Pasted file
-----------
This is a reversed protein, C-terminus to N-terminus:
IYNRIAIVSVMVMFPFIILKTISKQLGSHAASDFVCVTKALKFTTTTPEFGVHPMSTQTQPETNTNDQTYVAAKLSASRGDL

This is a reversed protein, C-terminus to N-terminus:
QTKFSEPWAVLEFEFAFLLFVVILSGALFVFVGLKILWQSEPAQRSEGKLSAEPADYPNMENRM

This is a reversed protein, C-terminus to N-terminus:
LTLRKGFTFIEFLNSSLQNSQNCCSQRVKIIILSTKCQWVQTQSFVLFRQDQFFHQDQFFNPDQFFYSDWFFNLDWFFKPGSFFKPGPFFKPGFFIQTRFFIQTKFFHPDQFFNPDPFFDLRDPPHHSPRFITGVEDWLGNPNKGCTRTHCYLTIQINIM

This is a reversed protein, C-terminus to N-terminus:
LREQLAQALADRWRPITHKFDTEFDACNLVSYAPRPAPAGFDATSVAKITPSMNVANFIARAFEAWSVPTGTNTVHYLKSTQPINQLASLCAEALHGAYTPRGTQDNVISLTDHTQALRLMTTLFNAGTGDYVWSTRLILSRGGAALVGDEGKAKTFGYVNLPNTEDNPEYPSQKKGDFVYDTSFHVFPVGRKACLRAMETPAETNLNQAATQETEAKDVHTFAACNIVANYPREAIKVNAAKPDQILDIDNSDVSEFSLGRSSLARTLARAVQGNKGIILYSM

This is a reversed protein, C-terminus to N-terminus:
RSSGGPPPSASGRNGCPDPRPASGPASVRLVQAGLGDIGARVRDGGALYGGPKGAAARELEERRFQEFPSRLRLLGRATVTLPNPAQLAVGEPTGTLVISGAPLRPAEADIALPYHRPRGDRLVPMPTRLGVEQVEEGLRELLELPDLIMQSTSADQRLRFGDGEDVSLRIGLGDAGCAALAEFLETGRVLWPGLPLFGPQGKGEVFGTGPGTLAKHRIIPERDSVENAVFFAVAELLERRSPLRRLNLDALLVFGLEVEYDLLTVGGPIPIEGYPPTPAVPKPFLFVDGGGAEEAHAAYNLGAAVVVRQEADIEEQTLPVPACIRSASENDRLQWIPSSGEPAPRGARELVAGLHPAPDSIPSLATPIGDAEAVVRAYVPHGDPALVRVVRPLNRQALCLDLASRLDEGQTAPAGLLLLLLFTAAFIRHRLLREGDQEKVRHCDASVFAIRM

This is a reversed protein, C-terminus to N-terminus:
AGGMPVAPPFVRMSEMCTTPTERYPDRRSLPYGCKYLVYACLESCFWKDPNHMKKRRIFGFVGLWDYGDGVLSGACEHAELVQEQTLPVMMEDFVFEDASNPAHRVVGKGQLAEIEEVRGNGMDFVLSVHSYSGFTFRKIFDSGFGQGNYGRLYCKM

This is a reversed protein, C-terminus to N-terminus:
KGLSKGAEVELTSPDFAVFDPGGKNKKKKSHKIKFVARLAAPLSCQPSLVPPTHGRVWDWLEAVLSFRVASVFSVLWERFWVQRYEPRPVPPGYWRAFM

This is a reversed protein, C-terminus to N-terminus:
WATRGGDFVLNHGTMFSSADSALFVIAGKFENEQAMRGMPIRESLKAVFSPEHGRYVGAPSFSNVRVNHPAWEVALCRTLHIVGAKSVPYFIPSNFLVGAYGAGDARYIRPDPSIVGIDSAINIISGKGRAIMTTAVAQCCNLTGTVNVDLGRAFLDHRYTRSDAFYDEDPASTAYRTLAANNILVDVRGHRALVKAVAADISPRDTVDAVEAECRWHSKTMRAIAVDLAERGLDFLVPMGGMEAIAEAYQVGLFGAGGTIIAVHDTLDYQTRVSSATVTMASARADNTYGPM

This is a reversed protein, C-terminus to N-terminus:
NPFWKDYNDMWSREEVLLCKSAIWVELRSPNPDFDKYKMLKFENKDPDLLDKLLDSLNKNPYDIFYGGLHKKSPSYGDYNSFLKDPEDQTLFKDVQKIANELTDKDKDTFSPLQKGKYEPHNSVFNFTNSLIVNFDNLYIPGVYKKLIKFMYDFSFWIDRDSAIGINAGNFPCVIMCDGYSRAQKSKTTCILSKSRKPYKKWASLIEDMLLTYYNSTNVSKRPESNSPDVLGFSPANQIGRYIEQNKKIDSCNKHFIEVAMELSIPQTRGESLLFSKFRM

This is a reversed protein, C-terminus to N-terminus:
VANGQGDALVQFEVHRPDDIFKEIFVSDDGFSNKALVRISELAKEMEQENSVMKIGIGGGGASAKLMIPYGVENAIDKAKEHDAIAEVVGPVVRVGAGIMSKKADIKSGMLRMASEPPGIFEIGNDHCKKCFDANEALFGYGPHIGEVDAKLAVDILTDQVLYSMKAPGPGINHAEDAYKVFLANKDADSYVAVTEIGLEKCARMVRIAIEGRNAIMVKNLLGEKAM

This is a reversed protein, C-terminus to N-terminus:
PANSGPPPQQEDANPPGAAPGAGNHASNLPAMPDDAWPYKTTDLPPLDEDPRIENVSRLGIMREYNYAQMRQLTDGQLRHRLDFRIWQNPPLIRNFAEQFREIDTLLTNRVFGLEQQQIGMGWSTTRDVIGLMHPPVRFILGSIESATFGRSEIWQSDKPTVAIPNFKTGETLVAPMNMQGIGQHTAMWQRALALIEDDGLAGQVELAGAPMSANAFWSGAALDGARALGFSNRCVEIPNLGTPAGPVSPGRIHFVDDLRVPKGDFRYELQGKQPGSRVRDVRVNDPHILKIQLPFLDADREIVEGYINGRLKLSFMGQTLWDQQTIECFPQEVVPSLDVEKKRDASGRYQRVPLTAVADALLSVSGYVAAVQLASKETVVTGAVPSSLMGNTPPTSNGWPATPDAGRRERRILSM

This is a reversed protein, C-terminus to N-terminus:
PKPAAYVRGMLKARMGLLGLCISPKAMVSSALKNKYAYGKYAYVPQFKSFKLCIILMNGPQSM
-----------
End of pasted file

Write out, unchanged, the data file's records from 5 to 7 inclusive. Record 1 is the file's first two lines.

This is a reversed protein, C-terminus to N-terminus:
RSSGGPPPSASGRNGCPDPRPASGPASVRLVQAGLGDIGARVRDGGALYGGPKGAAARELEERRFQEFPSRLRLLGRATVTLPNPAQLAVGEPTGTLVISGAPLRPAEADIALPYHRPRGDRLVPMPTRLGVEQVEEGLRELLELPDLIMQSTSADQRLRFGDGEDVSLRIGLGDAGCAALAEFLETGRVLWPGLPLFGPQGKGEVFGTGPGTLAKHRIIPERDSVENAVFFAVAELLERRSPLRRLNLDALLVFGLEVEYDLLTVGGPIPIEGYPPTPAVPKPFLFVDGGGAEEAHAAYNLGAAVVVRQEADIEEQTLPVPACIRSASENDRLQWIPSSGEPAPRGARELVAGLHPAPDSIPSLATPIGDAEAVVRAYVPHGDPALVRVVRPLNRQALCLDLASRLDEGQTAPAGLLLLLLFTAAFIRHRLLREGDQEKVRHCDASVFAIRM

This is a reversed protein, C-terminus to N-terminus:
AGGMPVAPPFVRMSEMCTTPTERYPDRRSLPYGCKYLVYACLESCFWKDPNHMKKRRIFGFVGLWDYGDGVLSGACEHAELVQEQTLPVMMEDFVFEDASNPAHRVVGKGQLAEIEEVRGNGMDFVLSVHSYSGFTFRKIFDSGFGQGNYGRLYCKM

This is a reversed protein, C-terminus to N-terminus:
KGLSKGAEVELTSPDFAVFDPGGKNKKKKSHKIKFVARLAAPLSCQPSLVPPTHGRVWDWLEAVLSFRVASVFSVLWERFWVQRYEPRPVPPGYWRAFM